BY TIFFANY VANCE-HUFFMAN
Among all the medical conditions out there, fibromyalgia is definitely one of the most enigmatic and misunderstood ones.
Frequently ignored completely and dismissed as not a syndrome in its own “right”, fibromyalgia is one of those medical conditions that is still not understood – not even by the most well-known medical researchers in the world.
We do understand the fact that over 5 million Americans have to go through the pain and through the life-changing symptoms of fibromyalgia on a daily basis.
There is no cure for this syndrome and the only way people can live their lives is by managing their own symptoms as well as possible. However, there are still too many patients for whom fibromyalgia has changed their lives dramatically.
Fibromyalgia and the Explanations We Got
The harsh truth about fibromyalgia is that we don’t even know how to define it. Of course, it is a syndrome, which means that it is a collection of symptoms – but they can vary so greatly and they can be so different from one person to the other than it is really impossible to put your finger on what fibromyalgia is.
The most common and poignant symptom experienced by people with fibromyalgia is widespread pain. Beyond that, there are a myriad of symptoms that arise, that can be inter-connected and that are sometimes even considered to be causes and risk factors for this syndrome.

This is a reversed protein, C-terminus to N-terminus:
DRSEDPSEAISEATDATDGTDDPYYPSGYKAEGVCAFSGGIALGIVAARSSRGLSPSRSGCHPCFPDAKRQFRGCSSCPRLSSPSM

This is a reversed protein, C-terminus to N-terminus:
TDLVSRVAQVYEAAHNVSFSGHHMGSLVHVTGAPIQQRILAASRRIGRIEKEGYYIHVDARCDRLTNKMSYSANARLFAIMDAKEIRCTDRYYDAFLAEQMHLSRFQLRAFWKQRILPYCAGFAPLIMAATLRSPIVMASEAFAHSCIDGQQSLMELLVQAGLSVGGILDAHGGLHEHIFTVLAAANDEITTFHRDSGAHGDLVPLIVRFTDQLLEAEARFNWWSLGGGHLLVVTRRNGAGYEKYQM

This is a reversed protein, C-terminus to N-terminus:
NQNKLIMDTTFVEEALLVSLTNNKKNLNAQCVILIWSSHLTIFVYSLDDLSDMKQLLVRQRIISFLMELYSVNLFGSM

On top of everything, most of them (grouped in certain ways) are common to other medical conditions that may be co-morbid with fibromyalgia.
Sleeping issues, bladder issues (and generally speaking urinary issues), the irritable bowel syndrome, headaches, fatigue, muscle spasms, tingling and numbness, waking up stiff, nerve pain, memory problems, low attention span, depression anxiety – these are just some of the symptoms that very frequently get associated with fibromyalgia (but also to other medical conditions fibromyalgia is commonly mistaken with or co-morbid with).
What Causes Fibromyalgia?
There is no clear answer to this question. In addition to the fact that fibromyalgia is quite hard to diagnose (as it will be explained further on) this syndrome’s causes are completely unknown.
Some have theorized that fibromyalgia is caused by the fact that the nerve “sensors” in the brain and in the central nervous system are too sensitive to pain, which makes patients feel pain at higher levels than it would be normal.
Even more, other scientists believe that fibromyalgia is caused primarily by genetic factors. According to them, there is a very high occurrence of fibromyalgia appearing to multiple members of one’s family.
This theory adopts the belief that there is a strong connection between certain polymorphic genes in the human body and the reason fibromyalgia develops but they also admit that the same genes are connected with many other fibromyalgia-related conditions (e.g. the chronic fatigue syndrome).